Cannonball Read IV

A bunch of Pajibans reading and reviewing and honoring AlabamaPink.

Funkyfacecat’s #CBR4 Review #16: The Tortoise and the Hare by Elizabeth Jenkins

“The Tortoise and the Hare” immediately calls to mind Aesop’s fable with the lesson that slow and steady wins the race, and the opening setup of the book seems to parallel this message. By the end of the book, however, the nature both of the prize and  the real winner have been overturned in a deliciously ambiguous fashion.

Imogen is a sensitive, attractive woman, married for twelve years to Evelyn Gresham, a famous barrister 15 years her senior. As well as a beautiful house by a river near London and most things money can buy, they have a self-willed ten-year-old son Gavin who has occasional struggles with Imogen’s authority but mostly ignores her and a nervously kind friend called Tim, some friends who are variously selfish and caring, some neighbours who are self-consciously decadent and liberal, and a potential problem (in Imogen’s mind anyway) in Blanche Silcox, a calm and sensible fifty-year-old frumpy and plain spinster who knows all about horses and the stock market.

This is a slow-burning novel; events unfold with an elegant, sometimes agonizing, pace. The main characters are all frequently frustrating, and the importance placed on the trappings of post-WWII upper-middle-class life seems strange at times to the modern reader (i.e. me). However, once I got used to the style, to the lingering descriptions of nature or food or interiors and the delicately etched yet knowable characters, the irony and occasionally even humour that pervades The Tortoise and the Hare and the sense of inevitability in each event or choice or emotion – particularly the ending – this ended up being an enjoyable read.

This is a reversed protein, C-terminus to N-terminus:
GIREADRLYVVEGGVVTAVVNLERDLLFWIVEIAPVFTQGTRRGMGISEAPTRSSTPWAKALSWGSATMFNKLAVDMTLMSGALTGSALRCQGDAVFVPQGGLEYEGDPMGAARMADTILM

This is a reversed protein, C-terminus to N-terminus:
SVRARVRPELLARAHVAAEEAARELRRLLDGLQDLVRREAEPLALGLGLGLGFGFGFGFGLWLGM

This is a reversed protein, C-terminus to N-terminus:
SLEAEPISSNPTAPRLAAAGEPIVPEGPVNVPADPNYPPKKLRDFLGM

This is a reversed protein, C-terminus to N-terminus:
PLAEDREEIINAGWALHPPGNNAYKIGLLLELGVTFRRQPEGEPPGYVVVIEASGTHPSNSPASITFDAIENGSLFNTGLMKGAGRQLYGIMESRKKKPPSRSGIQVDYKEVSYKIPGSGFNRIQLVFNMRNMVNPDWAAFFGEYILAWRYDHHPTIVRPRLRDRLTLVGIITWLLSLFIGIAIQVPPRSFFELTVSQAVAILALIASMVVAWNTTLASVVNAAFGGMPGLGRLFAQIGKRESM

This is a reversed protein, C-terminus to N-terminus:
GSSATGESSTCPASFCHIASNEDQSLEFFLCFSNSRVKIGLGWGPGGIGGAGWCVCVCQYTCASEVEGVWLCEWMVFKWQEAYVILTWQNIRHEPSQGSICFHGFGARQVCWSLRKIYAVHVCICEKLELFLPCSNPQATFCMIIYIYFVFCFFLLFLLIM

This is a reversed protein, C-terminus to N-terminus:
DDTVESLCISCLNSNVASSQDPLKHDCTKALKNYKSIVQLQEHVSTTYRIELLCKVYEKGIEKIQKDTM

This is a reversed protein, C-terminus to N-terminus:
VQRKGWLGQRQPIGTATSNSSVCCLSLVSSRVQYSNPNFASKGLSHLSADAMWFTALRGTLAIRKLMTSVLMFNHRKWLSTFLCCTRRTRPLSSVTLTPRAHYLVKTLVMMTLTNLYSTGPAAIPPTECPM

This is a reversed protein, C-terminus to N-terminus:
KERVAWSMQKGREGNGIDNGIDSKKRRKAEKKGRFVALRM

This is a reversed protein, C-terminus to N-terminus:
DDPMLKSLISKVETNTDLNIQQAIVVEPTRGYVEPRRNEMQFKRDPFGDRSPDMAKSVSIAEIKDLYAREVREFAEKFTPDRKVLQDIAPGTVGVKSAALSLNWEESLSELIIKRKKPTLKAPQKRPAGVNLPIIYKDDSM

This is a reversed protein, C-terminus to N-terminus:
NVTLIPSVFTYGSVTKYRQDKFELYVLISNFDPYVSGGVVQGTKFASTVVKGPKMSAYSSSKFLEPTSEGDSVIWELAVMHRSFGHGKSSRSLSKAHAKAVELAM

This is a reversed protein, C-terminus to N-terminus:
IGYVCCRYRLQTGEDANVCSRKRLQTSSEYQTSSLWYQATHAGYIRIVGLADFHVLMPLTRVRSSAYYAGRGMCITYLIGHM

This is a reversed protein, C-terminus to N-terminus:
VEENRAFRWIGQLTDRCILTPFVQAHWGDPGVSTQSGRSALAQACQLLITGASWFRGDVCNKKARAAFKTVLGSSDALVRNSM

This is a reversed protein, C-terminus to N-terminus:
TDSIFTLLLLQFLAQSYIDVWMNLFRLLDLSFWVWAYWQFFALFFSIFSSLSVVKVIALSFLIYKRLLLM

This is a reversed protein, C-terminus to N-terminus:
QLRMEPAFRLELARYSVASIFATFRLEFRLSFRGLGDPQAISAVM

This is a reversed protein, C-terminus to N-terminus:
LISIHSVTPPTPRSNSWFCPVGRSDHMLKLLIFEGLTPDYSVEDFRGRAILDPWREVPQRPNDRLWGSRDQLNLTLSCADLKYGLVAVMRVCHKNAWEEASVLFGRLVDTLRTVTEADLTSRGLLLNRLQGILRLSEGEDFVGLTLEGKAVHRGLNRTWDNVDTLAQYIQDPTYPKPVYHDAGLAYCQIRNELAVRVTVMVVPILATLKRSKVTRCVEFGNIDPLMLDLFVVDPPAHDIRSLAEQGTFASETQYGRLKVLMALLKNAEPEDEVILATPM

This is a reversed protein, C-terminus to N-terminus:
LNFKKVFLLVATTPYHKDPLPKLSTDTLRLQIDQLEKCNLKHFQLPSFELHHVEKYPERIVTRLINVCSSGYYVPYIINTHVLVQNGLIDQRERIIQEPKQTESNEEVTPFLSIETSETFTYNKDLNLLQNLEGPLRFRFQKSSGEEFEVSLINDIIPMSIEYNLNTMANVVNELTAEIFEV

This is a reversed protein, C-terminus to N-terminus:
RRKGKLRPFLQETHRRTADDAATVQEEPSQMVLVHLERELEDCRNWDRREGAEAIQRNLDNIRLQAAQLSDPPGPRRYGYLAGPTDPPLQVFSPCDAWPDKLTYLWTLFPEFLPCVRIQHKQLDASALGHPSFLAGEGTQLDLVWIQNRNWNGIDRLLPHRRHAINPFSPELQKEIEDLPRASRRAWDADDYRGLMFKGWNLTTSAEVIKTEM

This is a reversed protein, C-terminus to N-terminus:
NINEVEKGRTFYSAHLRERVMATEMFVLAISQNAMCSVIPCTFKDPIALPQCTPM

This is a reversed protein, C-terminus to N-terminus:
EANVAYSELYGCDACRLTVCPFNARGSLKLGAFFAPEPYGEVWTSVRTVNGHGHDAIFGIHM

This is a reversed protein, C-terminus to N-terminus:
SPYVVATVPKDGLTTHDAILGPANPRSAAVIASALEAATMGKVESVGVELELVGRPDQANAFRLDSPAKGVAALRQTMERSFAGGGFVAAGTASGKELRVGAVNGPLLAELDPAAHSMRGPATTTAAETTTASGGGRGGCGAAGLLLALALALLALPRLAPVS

“At that moment the air was filled with a low, soft but powerful vibration. Imogen hurried into the hall in time to hear the delicate crunching of gravel as a large car drew to a standstill. It was the Rolls. Blanche Silcox sat at the wheel, and Evelyn, moving more slowly than usual, was getting out and reaching into the back of the car for suitcase, briefcase, a pile of books iwth paper markers jutting from them and a carrier containing two bottles of Bristol Milk. He turned slowly and faced the front door, stooping slightly, his face heated and tired, with an absent smile. While he maintained this pose, the car drove off.” 145

Jenkins, Elizabeth. The Tortoise and the Hare. Introd. Hilary Mantel. London: Virago Press, 2008. Orig. pub. Victor Gollancz, 1954.

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